The death of a pub - an obituary

The Macbeth Pub: 1930 (approx) – 2004

Badly laid out but quirky pub full of character in the heart of Hoxton

The Macbeth, which died two weeks ago on Sunday aged approximately 74, was one of the most loved and enduring pubs in Shoreditch.

A relatively quiet boozer, it could never lay claim to the presence of the famous (Paul McCartney preferring to drink in the Lamb and Flag down the road) or the infamous (The Krays being more concerned with the Nelson’s Retreat) like some of its neighbours. Nevertheless this relaxed and unassuming pub managed to carve out its own unique identity which soon saw it becoming the preferred local for many in the area.

Like many pubs in the area, the Macbeth witnessed the troubled times in Shoreditch, as a lack of business and government investment saw the growth of poverty and unemployment. Yet the Pub was to pass through these times relatively unscathed unlike many of its brethren – although at the cost of several changes of ownership - and emerged intact to see the vast changes that have swept through the area in the last few years.

These changes have seen a massive influx of bars, clubs and restaurants, helping to begin the revitalisation of the local economy, seeing the area around Old Street and Hoxton become one of the most prominent night-life locations within London. Throughout these changes, the Macbeth had played a key role. Whilst many establishments chose either to cater solely for the “traditional” community or sold their soul to capitalism and became pompous and trendy wine bars, the Macbeth endeavoured to strike a balance between the two, offering a quirkily decorated but pomposity-free environment where both trendies and non-trendies alike could enjoy a relaxing drink. In an area increasingly concerned with image and hip-ness, the Macbeth offered its punters a clear message – it doesn’t matter who you are, where you are from, or what you are interested in, what matters is that we all share a common love of drinking and the community that the pub offers. The presence of a full painted mural of a scene from Macbeth, a pool table and a good balance between sofas and classic pub tables served to present a unique and relaxing environment - perfect for those random pub conversations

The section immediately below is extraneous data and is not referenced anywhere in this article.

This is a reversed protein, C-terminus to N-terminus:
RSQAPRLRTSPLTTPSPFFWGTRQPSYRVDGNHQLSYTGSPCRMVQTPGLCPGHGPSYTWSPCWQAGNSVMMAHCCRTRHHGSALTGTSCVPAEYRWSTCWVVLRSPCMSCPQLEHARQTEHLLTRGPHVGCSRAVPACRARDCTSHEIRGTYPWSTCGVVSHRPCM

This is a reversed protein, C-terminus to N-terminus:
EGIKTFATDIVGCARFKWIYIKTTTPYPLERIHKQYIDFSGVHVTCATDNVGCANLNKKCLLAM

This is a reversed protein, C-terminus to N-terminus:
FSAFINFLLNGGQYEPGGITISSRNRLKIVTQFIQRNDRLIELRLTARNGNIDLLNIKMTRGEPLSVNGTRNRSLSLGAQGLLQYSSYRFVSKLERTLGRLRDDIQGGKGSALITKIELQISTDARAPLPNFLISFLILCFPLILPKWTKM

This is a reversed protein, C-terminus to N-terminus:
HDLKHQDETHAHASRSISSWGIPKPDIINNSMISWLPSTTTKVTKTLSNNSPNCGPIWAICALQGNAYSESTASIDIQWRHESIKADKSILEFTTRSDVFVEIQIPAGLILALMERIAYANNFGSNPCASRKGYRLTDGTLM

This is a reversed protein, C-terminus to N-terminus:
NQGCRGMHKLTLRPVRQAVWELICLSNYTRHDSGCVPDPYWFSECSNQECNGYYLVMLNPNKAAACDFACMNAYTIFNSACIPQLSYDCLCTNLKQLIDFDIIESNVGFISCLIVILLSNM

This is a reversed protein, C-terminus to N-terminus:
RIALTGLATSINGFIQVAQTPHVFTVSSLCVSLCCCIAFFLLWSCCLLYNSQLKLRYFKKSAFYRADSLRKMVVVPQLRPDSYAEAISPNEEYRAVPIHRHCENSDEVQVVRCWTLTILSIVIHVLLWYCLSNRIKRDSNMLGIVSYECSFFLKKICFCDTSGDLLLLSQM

Sadly whilst it excelled at this role it was not to last. The continued trendification of the area finally caught up with the Macbeth at the beginning of the month. After another change of hands, a definite change overcame the place. Whilst some improvements were positive – such as the introduction of credit card acceptance and the installation of a flat screen tv for music and football – many more were negative. The quality of the beer on tap declined whilst the amount of bottles available increased, a number of the tables were removed and replaced with new sofas and the fruit machines were removed. These changes also served to bring about a change in the balance of the clientele – with many of the original locals moving to over pubs and a more trendier element becoming dominant.

Finally, one Sunday, this reporter and his housemate left his house with the intention of having a lazy afternoon drink yet on reaching the Pub discovered that the name been changed and that, on venturing inside, it was playing booming Techno and Garage Music and the Manager was making cocktails for a bunch of clubbers and artists – two of whom apparently felt that “making out on ithem” is what pool tables are designed for.